The San Francisco Bay Area had the highest average salaries for tech workers in 2022, followed by Seattle and New York, with engineering management roles seeing the highest compensation.
These findings were reported in September by Hired, an online recruiting marketplace for technology talent, in its Navigating an Uncertain Hiring Market: 2022 State of Tech Salaries report. The researchers analyzed Hired's proprietary data from more than 907,000 interview requests across over 47,750 active positions, collecting data from January 2019 through June 2022. Hired also surveyed over 2,000 tech professionals on their salary, benefits and flexible work preferences.
"The hiring climate this year has been full of contradictions and challenges," said Josh Brenner, Hired's CEO. "We've seen climbing salaries, aggressive hiring and layoffs—all at once. However, the hiring landscape remains competitive as companies innovate and diversify their teams through remote work."
The surge in remote work during the COVID-19 pandemic allowed "employers to expand their talent pools and candidates to find more opportunities outside their backyards," Brenner said.
In the San Francisco Bay Area, the average local salary for tech workers was $174,063, followed by Seattle ($168,069), New York City ($161,128), Boston ($158,548) and Austin ($157,612).
Average local salaries for candidates in midsize markets (such as Boston, Los Angeles and Seattle) are now on par with the salaries in larger tech hubs (New York City and San Francisco), the report showed.
A Premium for Experienced Workers
In 2022, salaries increased across nearly all tech roles, driven primarily by growth in the pay of experienced professionals (those with more than three years of experience), according to the report. While the number of companies seeking to hire remote junior-level talent has grown, local salaries for junior-level candidates have failed to grow as quickly as salaries for professionals with more years of experience, as employers leaned heavily into hiring more experienced talent.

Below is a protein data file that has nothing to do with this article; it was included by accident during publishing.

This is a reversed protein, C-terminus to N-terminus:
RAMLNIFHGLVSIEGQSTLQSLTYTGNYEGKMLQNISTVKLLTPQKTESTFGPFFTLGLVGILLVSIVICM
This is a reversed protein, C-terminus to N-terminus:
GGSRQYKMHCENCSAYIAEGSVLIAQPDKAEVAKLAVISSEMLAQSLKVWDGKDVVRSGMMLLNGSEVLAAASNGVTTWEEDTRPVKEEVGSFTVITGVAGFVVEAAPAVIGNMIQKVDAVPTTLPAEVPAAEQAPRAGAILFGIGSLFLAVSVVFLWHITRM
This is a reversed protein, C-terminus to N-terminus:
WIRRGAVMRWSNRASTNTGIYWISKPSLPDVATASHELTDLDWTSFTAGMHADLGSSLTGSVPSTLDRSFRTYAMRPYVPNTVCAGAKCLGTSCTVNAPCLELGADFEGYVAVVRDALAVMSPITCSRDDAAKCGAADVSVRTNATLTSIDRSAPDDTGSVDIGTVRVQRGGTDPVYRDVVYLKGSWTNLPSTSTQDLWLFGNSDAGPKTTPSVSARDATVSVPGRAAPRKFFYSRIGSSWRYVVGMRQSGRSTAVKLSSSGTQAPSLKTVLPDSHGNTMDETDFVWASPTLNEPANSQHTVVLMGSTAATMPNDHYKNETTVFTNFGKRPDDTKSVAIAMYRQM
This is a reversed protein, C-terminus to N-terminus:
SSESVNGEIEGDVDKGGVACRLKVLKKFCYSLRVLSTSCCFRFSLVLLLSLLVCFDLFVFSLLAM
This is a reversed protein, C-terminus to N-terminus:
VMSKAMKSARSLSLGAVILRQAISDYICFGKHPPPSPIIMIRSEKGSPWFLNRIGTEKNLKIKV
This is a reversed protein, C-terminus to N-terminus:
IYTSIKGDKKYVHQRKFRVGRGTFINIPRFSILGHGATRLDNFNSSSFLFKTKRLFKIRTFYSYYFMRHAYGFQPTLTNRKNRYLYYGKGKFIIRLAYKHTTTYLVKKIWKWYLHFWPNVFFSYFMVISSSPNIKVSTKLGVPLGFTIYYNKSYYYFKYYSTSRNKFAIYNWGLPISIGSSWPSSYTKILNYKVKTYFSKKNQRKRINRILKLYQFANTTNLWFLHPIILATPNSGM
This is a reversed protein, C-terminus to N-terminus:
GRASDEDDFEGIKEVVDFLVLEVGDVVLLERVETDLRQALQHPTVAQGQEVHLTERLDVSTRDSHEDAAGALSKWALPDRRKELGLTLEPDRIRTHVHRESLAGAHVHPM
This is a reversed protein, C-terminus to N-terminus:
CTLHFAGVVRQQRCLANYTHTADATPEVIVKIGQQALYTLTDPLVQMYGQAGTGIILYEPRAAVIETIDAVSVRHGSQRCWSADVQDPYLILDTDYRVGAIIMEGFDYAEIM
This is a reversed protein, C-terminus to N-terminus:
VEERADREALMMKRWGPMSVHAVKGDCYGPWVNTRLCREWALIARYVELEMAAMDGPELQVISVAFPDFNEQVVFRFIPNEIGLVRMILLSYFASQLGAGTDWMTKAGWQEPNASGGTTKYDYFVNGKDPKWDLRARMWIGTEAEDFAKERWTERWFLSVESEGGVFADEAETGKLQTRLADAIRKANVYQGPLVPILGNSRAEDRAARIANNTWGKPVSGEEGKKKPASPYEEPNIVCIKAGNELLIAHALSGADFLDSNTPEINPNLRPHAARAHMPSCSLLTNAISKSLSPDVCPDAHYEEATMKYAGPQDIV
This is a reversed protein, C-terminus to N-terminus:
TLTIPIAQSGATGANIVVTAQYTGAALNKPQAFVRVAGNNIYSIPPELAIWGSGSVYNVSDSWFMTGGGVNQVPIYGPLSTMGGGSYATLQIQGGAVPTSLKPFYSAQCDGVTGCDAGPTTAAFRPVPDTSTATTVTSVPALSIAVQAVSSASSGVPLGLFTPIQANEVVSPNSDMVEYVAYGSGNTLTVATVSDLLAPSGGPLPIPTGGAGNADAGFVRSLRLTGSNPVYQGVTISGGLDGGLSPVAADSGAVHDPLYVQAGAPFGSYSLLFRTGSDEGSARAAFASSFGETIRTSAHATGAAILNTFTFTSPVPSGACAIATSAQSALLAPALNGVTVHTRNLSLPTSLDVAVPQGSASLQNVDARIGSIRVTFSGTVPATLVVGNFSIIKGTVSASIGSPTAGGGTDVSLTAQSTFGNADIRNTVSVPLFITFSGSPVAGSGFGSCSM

Remote Workers Paid Above Local-Market Rates
Remote salaries for tech workers have continued to outpace local salaries, with remote roles for employees working for firms based in tech hub cities paying $3,000 more on average than similar positions at local companies.
Average remote salaries climbed to $162,950 this year, ranking third-highest overall after the San Francisco Bay Area and New York average local salaries.
Other findings from the report include the following:
- Engineering management roles still pay the highest among tech roles across the U.S., the U.K. and Canada. The U.S. had the highest local salaries for these roles, averaging $196,000. Design, data analytics and quality assurance roles also saw steep salary increases this year.
- Employers expanded talent pipelines by hiring across markets and time zones. Businesses of all sizes are more open to interviewing tech candidates from other locations, the researchers found. Candidates showed an increased preference for remote-only roles, with 32 percent of all active job seekers open to "only remote" roles on the Hired platform, up from 18 percent in January 2022.
- Time to acquire tech candidates has slowed. In 2022, it took an average of 60 days to acquire tech candidates in the U.S. Remote roles took 40 days to fill, up slightly from 39 days in 2021.
- The exodus from traditional big tech hubs has pushed salaries higher in smaller cities. Philadelphia (+12 percent), Dallas/Fort Worth (+11 percent) and Denver (+11 percent) showed the highest average local salary increases across all markets. Other high-growth markets globally were Toronto and London, which ranked above Boston, New York, the San Francisco Bay Area and Seattle this year in terms of year-over-year salary growth.
If denied an expected raise in the next six months, the majority (90 percent) of polled tech workers said they would start looking for a new job immediately.
Will the Tech-Pay Bubble Burst?
Despite the strong growth in tech workers' pay this year, fears of a severe recession in 2023 may have begun serving as a brake on rising tech salaries.
On Sept. 29, Meta, the owner of Facebook and Instagram, reportedly told employees it is freezing new hiring and warned of restructuring and downsizing.
Bloomberg reported that CEO Mark Zuckerberg announced the hiring freeze during a weekly Q&A session with staffers, telling them most team budgets would be reduced.
Other tech firms have also cut their headcounts in recent months as the U.S. and global economies have slowed while central banks raise interest rates to try to bring surging inflation under control.
"Seemingly overnight, the tech industry flipped from aggressive growth, hiring sprees, lavish perks and boundless opportunity to layoffs, hiring freezes and doing more with less," The New York Times reported in September. Amid economic uncertainty, "Oracle, Tesla and Netflix laid off staff, as did Peloton, Shopify and Redfin. Meta, Google, Microsoft and Intel made plans to slow hiring or freeze it. Coinbase and Twitter rescinded job offers."
Despite the economic uncertainty, however, "plenty of tech companies are still hiring," The Times reported. "Many of them expect growth to bounce back, as it did for the tech industry a few months after the initial shock of the pandemic in 2020.